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1 million Aussies? Don’t get too excited

Written By: - Date published: 8:43 am, June 23rd, 2009 - 17 comments
Categories: cycleway, economy, john key, tourism - Tags:

So 1,001,880 Australians visited New Zealand in the year to May, up 3.7% over the last May year despite the recession Yay? Well don’t pop the bubbly just yet.

The total number of visitors fell 2.6% from 2,482,881 to 2,418,647. The decrease from other countries wiped out the gain from Australia. And here’s the important thing – Aussies spend less per visit than others (all this data is from the Ministry of Tourism and inflation-adjusted):
average expenditure per visitor
Sure more Aussies are visiting but they give relatively little to our economy per visit; not nearly enough to make up for the loss from other, higher-spending, countries:
total tourism expenditure
In fact, the Aussies are spending less per visit each year.
average expenditure per Aus visitor
Now I’m no big-city tourism policy maker. But I would have thought better strategy might be to target advertising at higher spending markets. Maybe someone should tell the Tourism Minister.

Not that it would do much good. This is the guy who thinks that if you build a national cycleway the tourists will come… and thinks that’s the best thing we could be spending $50 mil on, despite the fact that cycle tourists spend only 75% per night of the average international visitor and there’s no evidence a series of ‘Great Rides’ will attract more tourists. Clearly not one with an eye for a good investment.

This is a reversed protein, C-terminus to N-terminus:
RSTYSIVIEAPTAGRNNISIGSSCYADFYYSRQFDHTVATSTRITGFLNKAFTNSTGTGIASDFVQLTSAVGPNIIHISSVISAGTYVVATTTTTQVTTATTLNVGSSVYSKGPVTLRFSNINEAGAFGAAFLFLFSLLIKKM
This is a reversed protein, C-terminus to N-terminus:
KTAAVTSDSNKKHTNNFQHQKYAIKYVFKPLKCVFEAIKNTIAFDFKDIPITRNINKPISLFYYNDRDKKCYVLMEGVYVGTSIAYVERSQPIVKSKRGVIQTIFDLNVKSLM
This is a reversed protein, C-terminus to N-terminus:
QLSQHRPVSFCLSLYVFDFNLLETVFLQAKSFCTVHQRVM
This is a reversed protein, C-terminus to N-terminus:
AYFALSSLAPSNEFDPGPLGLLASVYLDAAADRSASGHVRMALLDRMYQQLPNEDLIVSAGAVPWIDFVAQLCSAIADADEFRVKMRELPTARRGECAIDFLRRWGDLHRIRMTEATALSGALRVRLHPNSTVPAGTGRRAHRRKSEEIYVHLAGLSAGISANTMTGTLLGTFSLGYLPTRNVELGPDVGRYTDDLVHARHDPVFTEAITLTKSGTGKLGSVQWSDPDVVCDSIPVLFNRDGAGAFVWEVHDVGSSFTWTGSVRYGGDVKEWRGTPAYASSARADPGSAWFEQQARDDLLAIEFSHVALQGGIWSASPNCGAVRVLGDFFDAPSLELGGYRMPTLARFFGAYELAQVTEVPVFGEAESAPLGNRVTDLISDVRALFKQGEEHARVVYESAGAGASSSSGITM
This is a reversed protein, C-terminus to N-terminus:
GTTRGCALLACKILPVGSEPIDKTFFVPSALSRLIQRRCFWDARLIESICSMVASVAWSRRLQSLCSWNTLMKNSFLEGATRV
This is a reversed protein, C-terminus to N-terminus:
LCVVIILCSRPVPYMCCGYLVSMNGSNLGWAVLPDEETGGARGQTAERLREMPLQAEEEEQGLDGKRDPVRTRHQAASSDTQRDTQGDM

-Marty G

17 comments on “1 million Aussies? Don’t get too excited ”

  1. Maynard J 1

    Should we not try and get regional tourists to spend more, or stay longer? I say this in regards to the issue of air miles – we cannot be certain those higher-spending markets will want to keep coming here. Mind you, Japan is not far away, and they top the spending tables per head.

    • gingercrush 1.1

      The Japan market will probably never recover from what numbers we once had from there. Our future is likely with Korea and China. But until things improve internationally we’re best to focus on Australia.

      Whilst Marty G’s post is essentially right. We happen to be in a world economic recession with very few countries not experiencing a downturn. That means you have to make smart investments. Australia is that smart investment. Sure they don’t spend as much as others. But they’re immediately across the Tasman Sea and flights are cheap. The Tourist dollar internationally is scarce. Therefore you have to choose the places where you can see an increase in tourist numbers. Those higher spending markets are also being saturated by tourist advertisements. They’re also further away and thus less unlikely to come here at the moment.